18c XE–running locally

There’s already a few blog posts out there, showing people (easily) getting their 18c XE instance downloaded, installed and running, so I won’t rehash that here.

For the majority of people, I’d imagine they’ll have their XE instance running on a small box and connecting to it from “afar”, namely, their own PC or an application server or similar.

But for those of you, especially in these early stages of release, who like me, want to just jump right into our VM’s and the like, and connect to the XE instance directly, there’s perhaps one thing we omitted as part of the automated install that might catch you out.

The default tnsnames.ora will look something like:


XE =
  (DESCRIPTION =
    (ADDRESS = (PROTOCOL = TCP)(HOST = localhost)(PORT = 1521))
    (CONNECT_DATA =
      (SERVER = DEDICATED)
      (SERVICE_NAME = XE)
    )
  )

LISTENER_XE =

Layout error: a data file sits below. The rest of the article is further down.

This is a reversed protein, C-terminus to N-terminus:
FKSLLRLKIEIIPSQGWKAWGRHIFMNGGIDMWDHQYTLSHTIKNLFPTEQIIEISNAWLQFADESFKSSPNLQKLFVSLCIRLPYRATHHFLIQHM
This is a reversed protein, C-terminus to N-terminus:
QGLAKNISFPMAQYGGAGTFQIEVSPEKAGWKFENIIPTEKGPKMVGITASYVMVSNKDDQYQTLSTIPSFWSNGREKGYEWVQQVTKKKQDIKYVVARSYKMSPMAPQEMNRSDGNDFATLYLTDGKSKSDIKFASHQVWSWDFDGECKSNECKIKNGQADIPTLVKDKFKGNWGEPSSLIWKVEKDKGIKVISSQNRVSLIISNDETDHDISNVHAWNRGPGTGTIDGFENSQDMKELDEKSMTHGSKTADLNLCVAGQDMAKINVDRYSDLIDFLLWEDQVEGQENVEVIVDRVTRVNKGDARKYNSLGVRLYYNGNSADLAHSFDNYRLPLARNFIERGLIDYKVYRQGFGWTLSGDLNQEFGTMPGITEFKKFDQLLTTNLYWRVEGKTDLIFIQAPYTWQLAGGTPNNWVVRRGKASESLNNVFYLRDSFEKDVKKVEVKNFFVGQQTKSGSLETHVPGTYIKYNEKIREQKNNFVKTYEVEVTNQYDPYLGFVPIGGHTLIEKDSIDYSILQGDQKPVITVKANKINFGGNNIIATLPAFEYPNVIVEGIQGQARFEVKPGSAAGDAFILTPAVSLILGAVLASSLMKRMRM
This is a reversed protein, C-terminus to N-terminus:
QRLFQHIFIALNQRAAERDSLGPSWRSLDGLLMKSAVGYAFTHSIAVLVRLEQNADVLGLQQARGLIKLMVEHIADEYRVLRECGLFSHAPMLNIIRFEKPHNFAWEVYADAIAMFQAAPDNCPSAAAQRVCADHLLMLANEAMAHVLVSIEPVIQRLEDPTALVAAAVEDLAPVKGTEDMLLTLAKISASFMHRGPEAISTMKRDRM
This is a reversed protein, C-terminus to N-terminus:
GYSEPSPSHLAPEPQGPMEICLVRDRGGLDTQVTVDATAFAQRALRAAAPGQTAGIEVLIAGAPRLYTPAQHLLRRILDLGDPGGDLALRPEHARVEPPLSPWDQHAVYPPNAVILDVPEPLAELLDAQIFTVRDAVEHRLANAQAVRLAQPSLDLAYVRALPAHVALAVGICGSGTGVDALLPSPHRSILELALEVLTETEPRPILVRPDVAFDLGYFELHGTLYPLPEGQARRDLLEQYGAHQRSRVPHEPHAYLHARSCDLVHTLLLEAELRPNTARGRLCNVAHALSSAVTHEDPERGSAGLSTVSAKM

(ADDRESS = (PROTOCOL = TCP)(HOST = localhost)(PORT = 1521))

The service of “XE” and its associated tnsnames.ora entry gives you connectivity into the container database. But we haven’t created a tnsnames.ora entry for the pluggable database which is probably what you’ll be using most of the time.

So a quick cut-paste of the existing entry will do the trick for you.


XE =
  (DESCRIPTION =
    (ADDRESS = (PROTOCOL = TCP)(HOST = localhost)(PORT = 1521))
    (CONNECT_DATA =
      (SERVER = DEDICATED)
      (SERVICE_NAME = XE)
    )
  )

LISTENER_XE =
  (ADDRESS = (PROTOCOL = TCP)(HOST = localhost)(PORT = 1521))